Motoring: The 1963 vintage won't lie down: Roger Bell is full of admiration for the new, improved version of the 30-year-old Porsche 911, 'the world's most practical supercar'

It has taken Porsche 30 years to tame the 911. The world's most practical supercar, now starting its fourth decade, still has its engine behind the back wheels, Beetle-style (it was the Hitler-inspired Volkswagen, designed by Ferdinand Porsche, that spawned the original Porsche 356 and its 911 successor). The influence of this weighty pendulum has not seriously unsettled the 911's handling for the past 15 years, but new multi-link rear suspension has finally put to rest the car's reputation for being intolerant of foolish (or inept) abuse.

The latest evolution of theme 911 is not the most exhilarating there has been. That accolade still belongs to the race-bred 2.7RS Carrera made more than 20 years ago. Nor is it the quickest. It is, however, far and away the best and safest for everyday use. It needs to be if troubled Porsche is to survive as an independent manufacturer.

When the 911 was launched in 1963 as the 901 (a name registered by Peugeot, which denied Porsche its use), the car had a flat-six, air- cooled engine in the tail of a compact coupe just roomy enough for two adults and a couple of toddlers. Today's 911 is no different in concept, though every component has been changed over the years. Less than one-fifth of the outgoing Carrera 2 is carried over, making the latest version the most dramatic step forward in the 911's history.

The original car had a 2.0-litre, 130-horsepower engine and cost under pounds 3,000. The new one has 3.6 litres, 272bhp and costs pounds 54,000 - which is less than that of a Carrera 2 equipped to the same level. Top speed (academic here but not in Germany) has risen from around 130mph in 1963 to 165-plus. Acceleration that was once brisk is now blistering.

Although the new 911 is 6in wider than the model it supplants, and 20 per cent bigger in the boot, it is still smaller and more nimble than most rivals. Little or nothing of the car's endearing style and character - the secrets of its longevity - has been lost to midriff spread. It looks all the better for a wider stance and smoother, wind-cheating skin.

The Japanese have produced rivals as fast and accomplished as the 911, but none quite as beguiling. Whopping tyres and weight where it matters (over the driven rear wheels) give the 911 terrific traction. An optional electronic gadget, which automatically applies the brakes to a spinning wheel, gives even better resistance to skidding. What Porsche describes as 'the most advanced braking system ever used on a production car' not only averts locked front wheels - the bane of earlier 911s - but reduces stopping distance by as much as 20 per cent.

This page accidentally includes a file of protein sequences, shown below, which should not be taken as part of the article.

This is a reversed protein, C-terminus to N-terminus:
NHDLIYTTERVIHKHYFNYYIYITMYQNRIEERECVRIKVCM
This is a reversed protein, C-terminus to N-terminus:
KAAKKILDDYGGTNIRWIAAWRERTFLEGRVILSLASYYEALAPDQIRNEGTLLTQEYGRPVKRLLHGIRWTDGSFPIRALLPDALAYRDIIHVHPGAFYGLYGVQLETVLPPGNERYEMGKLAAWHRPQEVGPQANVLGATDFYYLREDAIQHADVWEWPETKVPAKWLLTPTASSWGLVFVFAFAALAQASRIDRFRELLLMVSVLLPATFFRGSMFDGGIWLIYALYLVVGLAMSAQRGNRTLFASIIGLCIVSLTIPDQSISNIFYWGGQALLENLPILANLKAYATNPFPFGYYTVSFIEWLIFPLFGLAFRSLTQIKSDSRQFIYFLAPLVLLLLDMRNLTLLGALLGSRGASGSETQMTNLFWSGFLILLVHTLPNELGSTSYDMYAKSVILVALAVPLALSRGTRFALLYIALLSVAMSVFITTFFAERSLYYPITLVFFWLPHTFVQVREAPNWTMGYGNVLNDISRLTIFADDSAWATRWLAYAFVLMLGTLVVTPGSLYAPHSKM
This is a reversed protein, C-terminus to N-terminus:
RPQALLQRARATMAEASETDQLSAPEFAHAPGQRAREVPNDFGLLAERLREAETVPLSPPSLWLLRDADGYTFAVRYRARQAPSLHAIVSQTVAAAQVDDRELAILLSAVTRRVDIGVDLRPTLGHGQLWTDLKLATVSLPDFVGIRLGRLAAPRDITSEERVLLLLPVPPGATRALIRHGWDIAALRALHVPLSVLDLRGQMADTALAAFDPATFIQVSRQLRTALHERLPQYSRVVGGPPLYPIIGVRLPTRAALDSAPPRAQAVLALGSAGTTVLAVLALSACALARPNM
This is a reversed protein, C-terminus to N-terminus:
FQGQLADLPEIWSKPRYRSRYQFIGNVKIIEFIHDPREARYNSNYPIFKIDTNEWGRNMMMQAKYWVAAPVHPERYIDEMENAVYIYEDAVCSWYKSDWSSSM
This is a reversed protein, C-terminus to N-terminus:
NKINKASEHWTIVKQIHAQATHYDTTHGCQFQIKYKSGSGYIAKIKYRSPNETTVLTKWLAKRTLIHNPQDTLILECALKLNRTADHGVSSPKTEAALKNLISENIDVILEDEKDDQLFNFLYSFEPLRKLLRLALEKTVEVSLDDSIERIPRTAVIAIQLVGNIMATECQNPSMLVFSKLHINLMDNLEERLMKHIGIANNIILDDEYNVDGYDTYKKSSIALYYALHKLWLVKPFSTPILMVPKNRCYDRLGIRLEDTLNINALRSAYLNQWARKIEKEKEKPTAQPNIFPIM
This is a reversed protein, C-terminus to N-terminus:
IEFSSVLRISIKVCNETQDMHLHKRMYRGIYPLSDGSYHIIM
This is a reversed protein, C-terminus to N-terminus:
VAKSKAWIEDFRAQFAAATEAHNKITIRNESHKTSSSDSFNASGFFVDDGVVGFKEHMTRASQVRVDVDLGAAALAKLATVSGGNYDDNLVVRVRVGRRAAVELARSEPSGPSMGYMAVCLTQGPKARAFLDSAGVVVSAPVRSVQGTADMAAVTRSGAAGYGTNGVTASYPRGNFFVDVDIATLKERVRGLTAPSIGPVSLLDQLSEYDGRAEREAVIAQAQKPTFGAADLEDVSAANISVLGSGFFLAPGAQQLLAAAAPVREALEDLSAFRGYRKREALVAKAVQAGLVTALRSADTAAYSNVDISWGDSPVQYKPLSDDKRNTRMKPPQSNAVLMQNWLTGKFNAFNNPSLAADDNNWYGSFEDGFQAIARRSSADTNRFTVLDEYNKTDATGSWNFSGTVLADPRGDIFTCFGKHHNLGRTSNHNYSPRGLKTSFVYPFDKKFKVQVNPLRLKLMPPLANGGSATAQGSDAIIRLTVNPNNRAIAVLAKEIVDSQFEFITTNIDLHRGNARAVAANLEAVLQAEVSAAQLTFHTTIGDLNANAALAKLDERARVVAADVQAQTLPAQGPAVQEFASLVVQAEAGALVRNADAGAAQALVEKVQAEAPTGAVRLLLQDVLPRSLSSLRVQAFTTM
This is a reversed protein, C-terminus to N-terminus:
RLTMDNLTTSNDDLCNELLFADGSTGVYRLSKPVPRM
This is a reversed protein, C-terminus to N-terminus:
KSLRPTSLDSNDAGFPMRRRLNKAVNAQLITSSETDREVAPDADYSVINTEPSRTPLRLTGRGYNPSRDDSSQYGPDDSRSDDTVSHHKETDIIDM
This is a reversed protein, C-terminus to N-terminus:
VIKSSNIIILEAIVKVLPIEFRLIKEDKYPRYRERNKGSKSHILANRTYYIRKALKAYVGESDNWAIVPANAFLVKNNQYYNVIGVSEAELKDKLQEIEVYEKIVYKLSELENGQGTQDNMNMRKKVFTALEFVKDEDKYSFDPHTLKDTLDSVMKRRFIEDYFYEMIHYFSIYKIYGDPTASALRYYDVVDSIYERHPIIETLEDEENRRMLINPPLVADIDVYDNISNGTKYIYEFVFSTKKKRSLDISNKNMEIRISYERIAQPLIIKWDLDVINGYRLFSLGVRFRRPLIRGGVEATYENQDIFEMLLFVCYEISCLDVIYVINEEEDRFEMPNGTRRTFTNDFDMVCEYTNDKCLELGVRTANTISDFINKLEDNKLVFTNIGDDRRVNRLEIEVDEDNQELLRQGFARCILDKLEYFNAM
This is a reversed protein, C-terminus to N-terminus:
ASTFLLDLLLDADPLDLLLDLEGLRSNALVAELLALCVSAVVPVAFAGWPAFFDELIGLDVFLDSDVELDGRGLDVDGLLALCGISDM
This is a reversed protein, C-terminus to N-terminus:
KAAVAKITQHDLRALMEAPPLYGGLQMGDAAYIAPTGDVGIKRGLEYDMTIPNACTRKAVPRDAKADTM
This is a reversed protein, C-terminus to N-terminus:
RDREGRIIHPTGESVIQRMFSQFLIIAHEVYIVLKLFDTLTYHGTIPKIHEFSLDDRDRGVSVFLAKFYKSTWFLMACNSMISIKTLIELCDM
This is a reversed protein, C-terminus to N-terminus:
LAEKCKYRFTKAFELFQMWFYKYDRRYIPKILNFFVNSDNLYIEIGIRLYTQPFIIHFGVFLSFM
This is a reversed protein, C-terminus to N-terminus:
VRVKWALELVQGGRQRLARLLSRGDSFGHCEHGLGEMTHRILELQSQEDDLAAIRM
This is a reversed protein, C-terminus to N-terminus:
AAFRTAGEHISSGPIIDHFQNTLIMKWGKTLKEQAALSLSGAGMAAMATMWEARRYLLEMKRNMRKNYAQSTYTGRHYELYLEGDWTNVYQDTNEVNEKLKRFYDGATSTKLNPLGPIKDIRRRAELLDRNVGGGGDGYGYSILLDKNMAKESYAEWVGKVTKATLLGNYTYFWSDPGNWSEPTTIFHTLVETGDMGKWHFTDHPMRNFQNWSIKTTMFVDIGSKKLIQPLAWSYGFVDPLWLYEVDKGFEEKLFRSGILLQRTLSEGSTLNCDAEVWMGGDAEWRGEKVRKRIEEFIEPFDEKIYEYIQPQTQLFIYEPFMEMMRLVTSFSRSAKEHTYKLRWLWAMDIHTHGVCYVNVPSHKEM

Driving pleasure, the car's raison d'etre, has not been sacrificed on the altar of safety. By reducing tyre noise from an unpleasant rumble to a background murmur, aural attention is focused on the shrill, addictive wail of an engine that sounds like no other, especially when charging through the gears. And what a gearbox] The precise, short- throw lever of the new six-speeder encourages play. (For those who prefer clutchless shifting, the alternative five-speed Tiptronic offers automatic or manual changes.)

Handling is terrific, the cornering power far beyond what the average 911 owner would deem sensible, never mind possible. Assisted steering (unheard of on 911s before 1989) takes the effort out of parking without robbing the driver of feedback. Although much has changed inside, owners of early 911s would get a strong sense of deja vu in the latest car from instruments stupidly centred on the rev counter rather than the speedometer. Seats that lock you into the action with a firm embrace (absent on many earlier 911s) have changed much more.

Apart from being dynamically superior and more comfortable, the new 911 Carrera is also cheaper to maintain. Depreciation should also be low, exacerbating my problem with Porsche's best-ever car: I won't be able to afford one until its anti- corrosion warranty expires in 2003.


Porsche 911 Carrera, pounds 53,995. Engine: 3,600cc flat-six with air cooling and 12 valves, 272bhp at 6,100rpm. Six-speed manual gearbox, rear-wheel drive. Equipment includes two airbags, powered sunroof, metallic paint, engine immobiliser. Performance: 0-60mph in 5.3 seconds, top speed 165mph, consumption 16- 24mpg unleaded.


Ferrari 348tb, pounds 73,879. Peerless name, style, charisma, magic - and this breathtaking two-seater needs such attributes to justify a price pounds 20,000 above the 911. Wonderful V8 engine in classic midships position, but performance marginally inferior to the Porsche's.

Honda NSX, pounds 56,950. The best supercar from Japan - and the rival that the new 911 had to beat. It has, but only just. Lovely sounding 3.0-litre V6 engine in this aluminium-framed sophisticate gives performance close to 911's. Strictly two seats, but otherwise a practical, everyday car.

Lotus Esprit S4, pounds 46,995. Terrific performance from 2.2-litre turbocharged engine. Race-bred Sport 300, pounds 64,995, even quicker. With only four cylinders, though, Esprit lacks the timbre and aural appeal of six- and eight-cylinder rivals. Outstanding handling, roadholding and brakes.

Toyota Supra, pounds 37,500. Costs pounds 16,000 less than the 911 it can out-accelerate. Technical tour de force that makes most supercars seem far too expensive. Striking looks, fine straight-six turbocharged engine, great grip and roadholding, but soul-less.

(Photograph omitted)

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